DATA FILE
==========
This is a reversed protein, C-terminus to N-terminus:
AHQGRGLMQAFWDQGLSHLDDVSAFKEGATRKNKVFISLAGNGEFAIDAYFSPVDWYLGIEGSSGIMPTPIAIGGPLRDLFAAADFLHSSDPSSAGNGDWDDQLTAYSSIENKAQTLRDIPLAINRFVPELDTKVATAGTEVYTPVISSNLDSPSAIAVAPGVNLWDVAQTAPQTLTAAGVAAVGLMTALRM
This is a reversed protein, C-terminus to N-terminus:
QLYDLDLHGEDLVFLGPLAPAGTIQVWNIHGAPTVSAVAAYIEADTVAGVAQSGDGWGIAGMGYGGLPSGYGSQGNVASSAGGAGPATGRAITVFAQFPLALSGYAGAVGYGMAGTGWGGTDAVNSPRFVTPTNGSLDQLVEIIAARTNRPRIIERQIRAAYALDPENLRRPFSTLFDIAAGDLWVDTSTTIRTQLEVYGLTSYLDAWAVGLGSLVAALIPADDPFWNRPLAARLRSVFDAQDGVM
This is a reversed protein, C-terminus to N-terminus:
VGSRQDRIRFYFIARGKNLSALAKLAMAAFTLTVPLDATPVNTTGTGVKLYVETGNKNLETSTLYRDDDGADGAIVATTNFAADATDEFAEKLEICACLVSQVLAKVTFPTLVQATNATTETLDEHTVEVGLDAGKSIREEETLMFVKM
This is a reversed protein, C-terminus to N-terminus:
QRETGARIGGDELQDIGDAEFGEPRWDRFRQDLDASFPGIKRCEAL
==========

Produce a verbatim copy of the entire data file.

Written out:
This is a reversed protein, C-terminus to N-terminus:
AHQGRGLMQAFWDQGLSHLDDVSAFKEGATRKNKVFISLAGNGEFAIDAYFSPVDWYLGIEGSSGIMPTPIAIGGPLRDLFAAADFLHSSDPSSAGNGDWDDQLTAYSSIENKAQTLRDIPLAINRFVPELDTKVATAGTEVYTPVISSNLDSPSAIAVAPGVNLWDVAQTAPQTLTAAGVAAVGLMTALRM
This is a reversed protein, C-terminus to N-terminus:
QLYDLDLHGEDLVFLGPLAPAGTIQVWNIHGAPTVSAVAAYIEADTVAGVAQSGDGWGIAGMGYGGLPSGYGSQGNVASSAGGAGPATGRAITVFAQFPLALSGYAGAVGYGMAGTGWGGTDAVNSPRFVTPTNGSLDQLVEIIAARTNRPRIIERQIRAAYALDPENLRRPFSTLFDIAAGDLWVDTSTTIRTQLEVYGLTSYLDAWAVGLGSLVAALIPADDPFWNRPLAARLRSVFDAQDGVM
This is a reversed protein, C-terminus to N-terminus:
VGSRQDRIRFYFIARGKNLSALAKLAMAAFTLTVPLDATPVNTTGTGVKLYVETGNKNLETSTLYRDDDGADGAIVATTNFAADATDEFAEKLEICACLVSQVLAKVTFPTLVQATNATTETLDEHTVEVGLDAGKSIREEETLMFVKM
This is a reversed protein, C-terminus to N-terminus:
QRETGARIGGDELQDIGDAEFGEPRWDRFRQDLDASFPGIKRCEAL